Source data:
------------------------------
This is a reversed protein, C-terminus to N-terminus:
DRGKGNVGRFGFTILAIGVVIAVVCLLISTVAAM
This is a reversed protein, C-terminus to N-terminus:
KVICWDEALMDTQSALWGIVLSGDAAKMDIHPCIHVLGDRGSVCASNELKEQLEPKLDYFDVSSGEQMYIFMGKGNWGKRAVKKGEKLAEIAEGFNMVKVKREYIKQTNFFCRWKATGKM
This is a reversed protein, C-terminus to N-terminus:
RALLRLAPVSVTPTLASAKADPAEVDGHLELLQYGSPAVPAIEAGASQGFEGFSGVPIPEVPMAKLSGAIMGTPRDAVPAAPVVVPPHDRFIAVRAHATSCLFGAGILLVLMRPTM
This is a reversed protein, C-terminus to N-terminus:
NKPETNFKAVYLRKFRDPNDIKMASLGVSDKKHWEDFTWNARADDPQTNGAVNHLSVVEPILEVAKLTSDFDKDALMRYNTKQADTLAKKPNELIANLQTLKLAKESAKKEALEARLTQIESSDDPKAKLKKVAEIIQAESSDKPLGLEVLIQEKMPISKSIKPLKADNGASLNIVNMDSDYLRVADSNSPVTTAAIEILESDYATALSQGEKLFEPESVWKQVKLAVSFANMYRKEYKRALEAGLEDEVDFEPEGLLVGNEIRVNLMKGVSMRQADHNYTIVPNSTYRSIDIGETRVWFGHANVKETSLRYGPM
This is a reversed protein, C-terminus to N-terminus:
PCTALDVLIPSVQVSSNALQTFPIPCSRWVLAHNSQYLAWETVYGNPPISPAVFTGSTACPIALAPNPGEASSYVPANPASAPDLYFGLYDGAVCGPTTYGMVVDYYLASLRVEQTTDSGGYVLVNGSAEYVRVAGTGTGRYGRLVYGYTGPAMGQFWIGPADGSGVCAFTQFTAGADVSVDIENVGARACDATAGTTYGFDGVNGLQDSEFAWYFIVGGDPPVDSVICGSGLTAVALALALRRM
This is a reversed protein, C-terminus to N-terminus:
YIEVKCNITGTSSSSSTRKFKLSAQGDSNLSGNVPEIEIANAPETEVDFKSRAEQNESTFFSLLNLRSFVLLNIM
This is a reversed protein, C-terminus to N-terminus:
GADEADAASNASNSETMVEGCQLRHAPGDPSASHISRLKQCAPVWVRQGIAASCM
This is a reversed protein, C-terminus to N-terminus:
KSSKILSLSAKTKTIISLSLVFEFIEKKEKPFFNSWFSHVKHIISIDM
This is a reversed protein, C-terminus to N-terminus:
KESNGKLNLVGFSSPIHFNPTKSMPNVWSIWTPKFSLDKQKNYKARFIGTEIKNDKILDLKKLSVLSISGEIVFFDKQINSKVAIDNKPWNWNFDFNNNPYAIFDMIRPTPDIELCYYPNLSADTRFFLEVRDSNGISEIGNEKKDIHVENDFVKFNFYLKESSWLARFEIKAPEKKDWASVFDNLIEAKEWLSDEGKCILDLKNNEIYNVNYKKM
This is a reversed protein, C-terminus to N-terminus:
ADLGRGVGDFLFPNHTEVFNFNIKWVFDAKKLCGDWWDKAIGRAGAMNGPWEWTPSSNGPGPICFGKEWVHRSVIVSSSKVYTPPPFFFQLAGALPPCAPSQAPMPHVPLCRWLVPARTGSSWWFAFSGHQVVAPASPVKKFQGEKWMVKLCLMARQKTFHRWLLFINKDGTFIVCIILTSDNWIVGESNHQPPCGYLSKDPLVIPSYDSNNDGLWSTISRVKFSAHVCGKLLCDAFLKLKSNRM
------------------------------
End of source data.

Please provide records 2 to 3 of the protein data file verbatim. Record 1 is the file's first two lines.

This is a reversed protein, C-terminus to N-terminus:
KVICWDEALMDTQSALWGIVLSGDAAKMDIHPCIHVLGDRGSVCASNELKEQLEPKLDYFDVSSGEQMYIFMGKGNWGKRAVKKGEKLAEIAEGFNMVKVKREYIKQTNFFCRWKATGKM
This is a reversed protein, C-terminus to N-terminus:
RALLRLAPVSVTPTLASAKADPAEVDGHLELLQYGSPAVPAIEAGASQGFEGFSGVPIPEVPMAKLSGAIMGTPRDAVPAAPVVVPPHDRFIAVRAHATSCLFGAGILLVLMRPTM